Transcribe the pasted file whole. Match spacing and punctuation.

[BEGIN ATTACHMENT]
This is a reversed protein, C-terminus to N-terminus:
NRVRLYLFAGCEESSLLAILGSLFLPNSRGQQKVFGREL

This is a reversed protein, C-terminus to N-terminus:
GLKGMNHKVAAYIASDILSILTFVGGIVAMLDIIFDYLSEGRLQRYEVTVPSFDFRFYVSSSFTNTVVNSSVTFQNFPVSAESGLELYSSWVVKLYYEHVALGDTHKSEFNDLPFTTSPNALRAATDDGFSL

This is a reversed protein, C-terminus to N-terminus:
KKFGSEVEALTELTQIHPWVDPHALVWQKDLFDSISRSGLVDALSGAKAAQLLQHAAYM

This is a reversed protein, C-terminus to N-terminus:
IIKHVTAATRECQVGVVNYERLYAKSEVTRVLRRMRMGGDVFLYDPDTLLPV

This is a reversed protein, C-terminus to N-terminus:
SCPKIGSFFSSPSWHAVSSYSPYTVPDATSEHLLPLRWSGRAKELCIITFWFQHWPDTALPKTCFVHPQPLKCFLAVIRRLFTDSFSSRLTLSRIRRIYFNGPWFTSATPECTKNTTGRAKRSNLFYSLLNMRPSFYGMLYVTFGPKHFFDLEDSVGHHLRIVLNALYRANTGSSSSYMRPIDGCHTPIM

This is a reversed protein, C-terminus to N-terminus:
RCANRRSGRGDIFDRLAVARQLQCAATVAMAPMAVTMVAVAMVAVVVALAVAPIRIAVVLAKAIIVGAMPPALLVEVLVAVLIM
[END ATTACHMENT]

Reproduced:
This is a reversed protein, C-terminus to N-terminus:
NRVRLYLFAGCEESSLLAILGSLFLPNSRGQQKVFGREL

This is a reversed protein, C-terminus to N-terminus:
GLKGMNHKVAAYIASDILSILTFVGGIVAMLDIIFDYLSEGRLQRYEVTVPSFDFRFYVSSSFTNTVVNSSVTFQNFPVSAESGLELYSSWVVKLYYEHVALGDTHKSEFNDLPFTTSPNALRAATDDGFSL

This is a reversed protein, C-terminus to N-terminus:
KKFGSEVEALTELTQIHPWVDPHALVWQKDLFDSISRSGLVDALSGAKAAQLLQHAAYM

This is a reversed protein, C-terminus to N-terminus:
IIKHVTAATRECQVGVVNYERLYAKSEVTRVLRRMRMGGDVFLYDPDTLLPV

This is a reversed protein, C-terminus to N-terminus:
SCPKIGSFFSSPSWHAVSSYSPYTVPDATSEHLLPLRWSGRAKELCIITFWFQHWPDTALPKTCFVHPQPLKCFLAVIRRLFTDSFSSRLTLSRIRRIYFNGPWFTSATPECTKNTTGRAKRSNLFYSLLNMRPSFYGMLYVTFGPKHFFDLEDSVGHHLRIVLNALYRANTGSSSSYMRPIDGCHTPIM

This is a reversed protein, C-terminus to N-terminus:
RCANRRSGRGDIFDRLAVARQLQCAATVAMAPMAVTMVAVAMVAVVVALAVAPIRIAVVLAKAIIVGAMPPALLVEVLVAVLIM